Texas Agriculture Commissioner Sid Miller has asked a federal judge to stop a U.S. farm program from directing aid to racial and ethnic minorities, arguing that the policy discriminates against him and other white ranchers and farmers.
Miller’s lawsuit, filed Monday in Fort Worth federal court, was the first legal challenge to Biden administration policies to be sponsored by America First Legal, recently founded by Stephen Miller and other top Trump administration officials as a conservative alternative to the American Civil Liberties Union.
“When it comes to financial aid, it shouldn’t matter what race or ethnicity you are,” Stephen Miller, a former top policy adviser to President Donald Trump, said on Sean Spicer’s Newsmax show Monday.
Sid Miller, a conservative Republican who owns a ranch in Erath County, sued as a private citizen, not a state official or on behalf of the state of Texas.
Colorful and controversial, Miller has been the state’s top agricultural official since 2015 and was an early and vocal supporter of Trump, appearing at campaign events and anti-impeachment rallies and meeting with transition officials in 2016 to discuss a possible Cabinet position as U.S. agriculture secretary.
He didn’t get the job, but his lawsuit names the agency’s current secretary, Tom Vilsack, to seek changes to a 2021 American Rescue Plan Act program. That initiative directs aid to a “socially disadvantaged farmer or rancher” — defined by the Agriculture Department as African Americans, Hispanics, Native Americans, Alaskan natives, Asian-Americans or Pacific Islanders — who has been hurt by the COVID-19 pandemic.
“These racial exclusions are patently unconstitutional, and the Court should permanently enjoin their enforcement,” the lawsuit said. “Doing so will promote equal rights under the law for all American citizens and promote efforts to stop racial discrimination, because the way to stop discrimination on the basis of race is to stop discriminating on the basis of race.”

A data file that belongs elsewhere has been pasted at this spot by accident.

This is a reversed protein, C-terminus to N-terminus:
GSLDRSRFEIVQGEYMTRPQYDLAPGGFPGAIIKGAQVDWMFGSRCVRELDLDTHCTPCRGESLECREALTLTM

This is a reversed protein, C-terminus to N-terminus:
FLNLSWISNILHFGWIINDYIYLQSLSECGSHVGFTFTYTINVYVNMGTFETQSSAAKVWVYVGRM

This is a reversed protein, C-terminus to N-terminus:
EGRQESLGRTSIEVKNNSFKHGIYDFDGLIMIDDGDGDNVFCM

The lawsuit, which seeks class-action status on behalf of all white farmers and ranchers excluded from the aid program, was assigned to U.S. District Judge Reed O’Connor, who was appointed by President George W. Bush.
O’Connor’s courtroom is a favorite destination for Texas Attorney General Ken Paxton’s lawsuits targeting Democratic policies out of the White House, and the judge has ruled against the Affordable Care Act, family leave benefits for gay couples and transgender-friendly bathroom policies under the Obama administration.
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This wasn’t the first time Sid Miller has turned to the courts to air grievances.
Last year, Miller joined an unsuccessful Texas Supreme Court challenge that sought to overturn Gov. Greg Abbott’s order that added six days of early voting before the November election as a pandemic-safety measure.
He also has a lawsuit pending that seeks to overturn a Texas Senate rule that requires a negative COVID-19 test before access is granted to the Senate floor, the overhead gallery or committee hearing rooms.
Miller last month sued Lt. Gov. Dan Patrick, a fellow Republican, and all 31 senators, arguing that the testing rule violates free speech protections and the right to petition the government.
After several postponements, a hearing on the lawsuit is set for May 4 before state District Judge Jan Soifer in Austin.
Outside of the courtroom, Miller has also been outspoken on race-related issues that have riled Democrats, civil rights groups and progressive leaders, including a “Get a rope” comment he added to a Facebook post about the Sons of Confederate Veterans’ inability to fly Confederate flags at a 2019 Stephenville parade.
Critics noted that lynching has been an intimidation and terror tactic used against racial minorities, but Miller said his comment was a joke that referred to a popular salsa commercial.
In 2017, Miller criticized the Six Flags amusement park chain’s decision to fly only the U.S. flag, calling the removal of the Confederate flag part of a race-bating, militant movement that was trying to sanitize U.S. history.
Previous Facebook posts also compared Syrian refugees to rattlesnakes and appeared to recommend using atomic bombs against Muslims.
This article originally appeared on Austin American-Statesman: Sid Miller sues over farm program as discrimination against whites